Tuesday, October 03, 2006

The Centathlon is Open

In 1998 The Modern Library notoriously ranked the top 100 English-language novels of the 20th century, immediately earning critical scorn yet forever influencing book-buying patterns (ex. “Customers who purchased Zuleika Dobson also purchased A High Wind in Jamaica).

At that time this amateur reader was dismayed to find he’d read only a quarter of these books. Moreover, he’d never heard of a substantial number of the titles or authors. Consequently, he accepted this list as a challenge, a mental marathon—perhaps best titled a “centathlon.”

The centathlete has been stumbling over the years, stopping often to massage cramps, gulp from sloshing plastic cups of water, and sip from brimming cocktail glasses of manhattans with a twist (he doesn’t like cherries). This is exuberant, sweaty, grimy
dilettantism—you wanna make sumthin of it? Let’s hope so!

With many books read and many unread, the centathlete is finding the course to be, ahem, “life-affirming,” presenting exemplars in perspective and experience—and, inevitably, esoteric tidbits for conversation. Admit it, you would feel kewl "enlightening" your friends that
Under the Volcano (#11) represents for you a chronological and stylistic segue from the transcultural consciousness-streaming in Ulysses (#1) to the itinerant booze-chugging in On the Road (#55). Its author, Malcolm Lowry (you know him, right?—he did pen #11), sailed and drank around the world, living in, among other places, New York, London, Mexico (until he was deported) and British Columbia, where he and his second wife occupied a beach shanty. He died of alcohol-related illness at age 47, as did Jack Kerouac.

Were you and your high school and college classmates destined to be great writers? The centathlon tells us that four contemporary Oxonians (students at England’s Oxford University, an institution so ancient its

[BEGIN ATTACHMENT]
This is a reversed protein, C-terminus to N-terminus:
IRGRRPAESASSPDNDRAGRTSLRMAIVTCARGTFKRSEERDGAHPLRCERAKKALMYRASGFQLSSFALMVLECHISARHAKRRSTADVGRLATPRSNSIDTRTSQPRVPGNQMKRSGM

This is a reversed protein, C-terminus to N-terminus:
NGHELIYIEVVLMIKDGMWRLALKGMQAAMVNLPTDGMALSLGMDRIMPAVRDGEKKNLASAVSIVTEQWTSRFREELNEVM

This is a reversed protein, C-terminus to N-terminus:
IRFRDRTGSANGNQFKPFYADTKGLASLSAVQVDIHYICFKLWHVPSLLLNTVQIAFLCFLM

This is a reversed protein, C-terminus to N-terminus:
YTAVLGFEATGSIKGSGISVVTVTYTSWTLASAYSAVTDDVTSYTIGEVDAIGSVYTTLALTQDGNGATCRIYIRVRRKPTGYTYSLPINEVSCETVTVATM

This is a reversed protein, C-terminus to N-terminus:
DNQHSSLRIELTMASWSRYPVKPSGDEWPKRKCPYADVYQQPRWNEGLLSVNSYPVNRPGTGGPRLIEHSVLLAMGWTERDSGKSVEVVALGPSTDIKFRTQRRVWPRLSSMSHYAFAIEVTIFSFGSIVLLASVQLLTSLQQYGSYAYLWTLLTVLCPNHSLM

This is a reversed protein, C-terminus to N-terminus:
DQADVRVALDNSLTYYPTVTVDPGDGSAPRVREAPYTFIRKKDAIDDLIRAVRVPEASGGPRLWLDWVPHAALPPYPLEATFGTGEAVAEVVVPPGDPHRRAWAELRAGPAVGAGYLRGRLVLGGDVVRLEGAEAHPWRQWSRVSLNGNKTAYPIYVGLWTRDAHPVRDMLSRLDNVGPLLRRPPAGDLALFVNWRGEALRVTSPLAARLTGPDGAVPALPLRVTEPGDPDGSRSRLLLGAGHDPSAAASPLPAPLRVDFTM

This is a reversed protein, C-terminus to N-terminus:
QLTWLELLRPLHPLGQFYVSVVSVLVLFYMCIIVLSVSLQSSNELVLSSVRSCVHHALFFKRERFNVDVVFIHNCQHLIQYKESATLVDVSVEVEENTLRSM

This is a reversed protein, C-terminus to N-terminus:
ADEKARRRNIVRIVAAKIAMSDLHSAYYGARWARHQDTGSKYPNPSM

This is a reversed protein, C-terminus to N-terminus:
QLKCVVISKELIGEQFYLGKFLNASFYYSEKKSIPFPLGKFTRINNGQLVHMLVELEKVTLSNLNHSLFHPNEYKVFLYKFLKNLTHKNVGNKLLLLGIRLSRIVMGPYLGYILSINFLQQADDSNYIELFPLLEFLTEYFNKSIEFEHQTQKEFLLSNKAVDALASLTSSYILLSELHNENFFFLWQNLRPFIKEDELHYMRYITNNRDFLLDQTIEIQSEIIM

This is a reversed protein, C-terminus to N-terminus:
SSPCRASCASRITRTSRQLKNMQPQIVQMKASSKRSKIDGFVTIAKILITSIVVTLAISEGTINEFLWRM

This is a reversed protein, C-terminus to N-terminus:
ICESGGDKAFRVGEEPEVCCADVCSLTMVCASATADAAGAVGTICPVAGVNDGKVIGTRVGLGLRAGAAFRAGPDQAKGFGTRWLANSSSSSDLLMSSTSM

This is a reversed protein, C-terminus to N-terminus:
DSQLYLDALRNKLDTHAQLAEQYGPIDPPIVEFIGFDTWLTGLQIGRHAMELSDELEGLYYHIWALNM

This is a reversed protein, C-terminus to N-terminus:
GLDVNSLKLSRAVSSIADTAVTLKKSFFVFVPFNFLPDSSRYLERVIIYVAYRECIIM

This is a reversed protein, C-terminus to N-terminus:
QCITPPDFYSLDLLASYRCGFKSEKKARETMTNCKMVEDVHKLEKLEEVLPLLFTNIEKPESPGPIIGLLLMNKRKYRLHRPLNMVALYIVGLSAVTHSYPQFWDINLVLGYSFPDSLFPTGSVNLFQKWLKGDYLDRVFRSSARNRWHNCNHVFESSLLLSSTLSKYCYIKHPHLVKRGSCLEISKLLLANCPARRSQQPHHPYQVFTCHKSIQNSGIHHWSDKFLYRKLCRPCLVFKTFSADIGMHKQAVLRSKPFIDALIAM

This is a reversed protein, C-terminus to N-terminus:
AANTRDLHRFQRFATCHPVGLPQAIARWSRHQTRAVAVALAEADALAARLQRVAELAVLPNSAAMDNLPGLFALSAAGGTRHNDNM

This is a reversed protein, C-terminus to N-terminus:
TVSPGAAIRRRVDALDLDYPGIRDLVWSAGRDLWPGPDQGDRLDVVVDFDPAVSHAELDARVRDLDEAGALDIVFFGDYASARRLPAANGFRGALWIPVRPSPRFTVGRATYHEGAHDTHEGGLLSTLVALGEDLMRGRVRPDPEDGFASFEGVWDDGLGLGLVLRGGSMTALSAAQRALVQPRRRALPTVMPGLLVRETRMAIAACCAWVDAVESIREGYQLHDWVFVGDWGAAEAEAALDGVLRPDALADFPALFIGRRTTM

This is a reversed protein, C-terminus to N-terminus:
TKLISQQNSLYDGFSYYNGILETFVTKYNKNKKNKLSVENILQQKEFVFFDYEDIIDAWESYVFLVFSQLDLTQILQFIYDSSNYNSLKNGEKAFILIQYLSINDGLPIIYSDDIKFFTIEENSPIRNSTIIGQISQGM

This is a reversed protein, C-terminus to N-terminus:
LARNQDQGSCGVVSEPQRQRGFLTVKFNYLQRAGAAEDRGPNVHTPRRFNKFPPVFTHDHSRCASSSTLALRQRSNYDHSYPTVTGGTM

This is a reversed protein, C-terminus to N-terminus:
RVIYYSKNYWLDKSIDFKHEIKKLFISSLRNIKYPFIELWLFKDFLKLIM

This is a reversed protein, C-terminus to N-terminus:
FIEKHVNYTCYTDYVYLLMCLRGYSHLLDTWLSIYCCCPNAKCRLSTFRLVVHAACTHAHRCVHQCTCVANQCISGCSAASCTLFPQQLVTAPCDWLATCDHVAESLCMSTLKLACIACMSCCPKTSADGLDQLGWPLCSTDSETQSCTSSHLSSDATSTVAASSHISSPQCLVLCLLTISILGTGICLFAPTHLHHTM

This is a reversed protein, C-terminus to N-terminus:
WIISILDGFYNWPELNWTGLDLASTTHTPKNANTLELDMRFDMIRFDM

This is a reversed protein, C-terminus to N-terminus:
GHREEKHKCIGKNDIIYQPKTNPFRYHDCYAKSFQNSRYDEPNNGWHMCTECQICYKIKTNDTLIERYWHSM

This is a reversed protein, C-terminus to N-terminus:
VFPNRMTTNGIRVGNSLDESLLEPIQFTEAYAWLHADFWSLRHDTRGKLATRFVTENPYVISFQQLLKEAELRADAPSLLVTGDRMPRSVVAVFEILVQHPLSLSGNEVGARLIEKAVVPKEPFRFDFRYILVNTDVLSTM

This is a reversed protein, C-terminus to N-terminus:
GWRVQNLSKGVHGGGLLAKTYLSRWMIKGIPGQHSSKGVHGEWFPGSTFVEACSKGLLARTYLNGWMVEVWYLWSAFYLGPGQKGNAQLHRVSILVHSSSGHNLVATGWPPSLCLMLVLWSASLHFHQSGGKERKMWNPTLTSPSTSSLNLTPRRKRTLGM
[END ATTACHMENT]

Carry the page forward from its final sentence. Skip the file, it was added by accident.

New College, alma mater to Virginia Woolf and John Fowles, was founded in 1379) would achieve such acclaim.

During the early 1920’s, Evelyn Waugh (#34, #75 and #80), Graham Greene (#40), Anthony Powell (#43) and Henry Green (#89) all traipsed through those hallowed quadrangles while their tales-to-be-told presumably germinated. The latter two, friends of the same age, previously attended
Eton College, the renowned public school (in Britain, our equivalent of a privately funded prep school), along with another future list-dweller, George Orwell (#13, #31).

Two other Top 100 authors were also friends at Oxford: Robert Graves (#14) and Richard Hughes (#71). Before, they both went to
Charterhouse School (its alumni, called Old Carthusians, include Peter Gabriel, Mike Rutherford and Tony Banks of Genesis) although not concurrently, as Graves fought in World War I before entering the university.

Decades before all of them, Max Beerbohm (#59) read and dreamed and spent time with Oscar Wilde at Oxford, which he famously sent up in Zuleika Dobson.

Ah yes, you may look back on formative years with your homeys: cruising the mall, playing Donkey Kong,
funneling Old Milwaukee’s Best… Makes you think, don’t it?

Enough trivia! No more wistful meandering! Gimme dynamism! Optimism! Individualism! Why am I shouting?! Because the centathlon is open to all—no restrictions, no requirements, no rules. You can enter and exit, stop and restart, at any stage. Here we go!

Coming soon…

# 52 Portnoy’s Complaint
Centathlon vs. Centathlon
# 64 The Catcher in the Rye


Anonymous said...

Cool. Book club for dummies...

#1 Ulysses: I wanted/needed to read this. Alas, I could not. 40 some-odd pages into it... I glimpsed a rare intellect and pondered my own stupidity. But though I intentionally brand myself by whatever expletive one might favor, the emperor has no clothes.

I could elaborate for the rest of my life on the glimpse I experienced... to which many might say "Aha!")... but...

The Centathlete said...

"Dummies" sounds a little harsh. In the words of a mystic masseuse, "You're only as dumb as you feel."